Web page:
After a record-breaking run (over 1.3 million visitors) with Heavenly Bodies: Fashion & the Catholic Imagination, the Metropolitan Museum of Art's Costume Institute has decided to venture in the opposite direction. The institution's 2019 exhibition, titled "Camp: Notes on Fashion," (a play on Susan Sontag's 1964 essay "Notes on Camp") will explore fashion's obsession with theatrics as a reaction to popular culture.
"We are going through an extreme camp moment," Costume Institute curator Andrew Bolton said in conversation with The New York Times, noting that the genre, often discounted as frivolity, is an important political tool, especially for marginalized people. "Whether it's pop camp, queer camp, high camp, or political camp — Trump is a very camp figure — I think it's very timely."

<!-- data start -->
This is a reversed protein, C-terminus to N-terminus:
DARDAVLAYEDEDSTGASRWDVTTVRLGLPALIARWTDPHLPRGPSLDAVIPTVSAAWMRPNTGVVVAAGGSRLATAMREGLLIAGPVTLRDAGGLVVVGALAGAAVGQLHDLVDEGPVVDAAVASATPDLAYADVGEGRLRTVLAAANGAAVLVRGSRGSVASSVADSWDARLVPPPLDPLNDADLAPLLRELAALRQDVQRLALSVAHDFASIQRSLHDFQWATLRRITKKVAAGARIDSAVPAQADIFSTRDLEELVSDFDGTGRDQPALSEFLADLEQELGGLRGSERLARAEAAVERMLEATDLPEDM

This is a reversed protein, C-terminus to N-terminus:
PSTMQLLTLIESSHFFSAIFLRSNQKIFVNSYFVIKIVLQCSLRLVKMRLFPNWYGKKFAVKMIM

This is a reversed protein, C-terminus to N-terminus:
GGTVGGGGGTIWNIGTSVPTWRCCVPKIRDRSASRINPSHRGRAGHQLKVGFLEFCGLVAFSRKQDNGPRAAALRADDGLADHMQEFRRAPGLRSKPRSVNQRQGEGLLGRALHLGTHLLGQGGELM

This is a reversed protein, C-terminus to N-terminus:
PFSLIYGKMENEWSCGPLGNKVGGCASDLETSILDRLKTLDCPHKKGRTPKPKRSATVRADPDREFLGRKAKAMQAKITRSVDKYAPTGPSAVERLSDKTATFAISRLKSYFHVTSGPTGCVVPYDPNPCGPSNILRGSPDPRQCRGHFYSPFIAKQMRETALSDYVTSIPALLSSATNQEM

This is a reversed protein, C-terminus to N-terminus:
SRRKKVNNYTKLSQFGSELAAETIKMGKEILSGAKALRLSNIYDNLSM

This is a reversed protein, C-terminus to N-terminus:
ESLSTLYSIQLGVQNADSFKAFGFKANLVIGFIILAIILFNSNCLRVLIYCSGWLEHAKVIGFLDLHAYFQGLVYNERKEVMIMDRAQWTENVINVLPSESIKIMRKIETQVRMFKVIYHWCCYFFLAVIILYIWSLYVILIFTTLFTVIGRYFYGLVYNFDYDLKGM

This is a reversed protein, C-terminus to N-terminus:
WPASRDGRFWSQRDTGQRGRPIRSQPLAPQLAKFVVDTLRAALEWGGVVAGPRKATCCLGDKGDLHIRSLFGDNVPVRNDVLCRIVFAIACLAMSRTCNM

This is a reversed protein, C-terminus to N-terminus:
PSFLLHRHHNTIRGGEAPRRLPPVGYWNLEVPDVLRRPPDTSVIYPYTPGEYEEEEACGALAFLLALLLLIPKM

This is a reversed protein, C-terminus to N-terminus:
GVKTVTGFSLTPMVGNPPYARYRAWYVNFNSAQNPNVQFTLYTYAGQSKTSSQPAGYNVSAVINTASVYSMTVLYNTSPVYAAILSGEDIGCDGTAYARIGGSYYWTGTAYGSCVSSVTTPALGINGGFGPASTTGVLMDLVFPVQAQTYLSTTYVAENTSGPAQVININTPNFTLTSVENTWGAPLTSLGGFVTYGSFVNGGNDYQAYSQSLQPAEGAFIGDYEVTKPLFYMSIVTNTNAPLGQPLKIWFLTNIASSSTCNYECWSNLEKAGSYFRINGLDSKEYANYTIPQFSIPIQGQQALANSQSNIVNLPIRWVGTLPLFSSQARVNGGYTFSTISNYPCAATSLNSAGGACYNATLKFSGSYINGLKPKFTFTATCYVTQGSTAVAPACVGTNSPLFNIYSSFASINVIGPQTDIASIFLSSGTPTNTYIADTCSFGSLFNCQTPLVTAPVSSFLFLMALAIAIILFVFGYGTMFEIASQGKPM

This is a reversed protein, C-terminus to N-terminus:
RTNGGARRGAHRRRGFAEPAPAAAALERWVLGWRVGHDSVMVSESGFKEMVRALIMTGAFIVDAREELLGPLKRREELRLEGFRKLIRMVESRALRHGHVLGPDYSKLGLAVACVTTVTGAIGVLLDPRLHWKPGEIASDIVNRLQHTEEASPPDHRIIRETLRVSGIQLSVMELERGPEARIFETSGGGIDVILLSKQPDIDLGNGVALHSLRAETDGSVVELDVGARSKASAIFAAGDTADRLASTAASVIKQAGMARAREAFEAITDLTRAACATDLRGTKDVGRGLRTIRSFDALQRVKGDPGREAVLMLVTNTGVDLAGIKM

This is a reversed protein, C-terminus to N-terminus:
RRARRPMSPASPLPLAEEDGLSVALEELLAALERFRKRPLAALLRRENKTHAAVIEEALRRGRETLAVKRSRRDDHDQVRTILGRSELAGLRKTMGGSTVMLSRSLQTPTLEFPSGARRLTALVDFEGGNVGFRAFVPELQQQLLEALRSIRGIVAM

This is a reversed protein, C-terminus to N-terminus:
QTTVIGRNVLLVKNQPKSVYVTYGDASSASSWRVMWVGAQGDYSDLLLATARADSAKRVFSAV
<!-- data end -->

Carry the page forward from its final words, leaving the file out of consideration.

The two-part show — one focused on the origins of camp, the other on contemporary designers' interpretations of it — will feature 175 pieces including paintings, illustrations, sculpture, and of course garments both extent and modern. Designed by Belgian scenographer and lighting designer Jan Versweyveld, who's best known for creating David Bowie's "Lazarus," the exhibition will be unveiled on May 6, 2019 at the annual MET Gala.
Lady Gaga, Harry Styles, Gucci creative director Alessandro Michele, and Serena Williams will join Vogue editor-in-chief Anna Wintour as co-chairs of the black-tie event.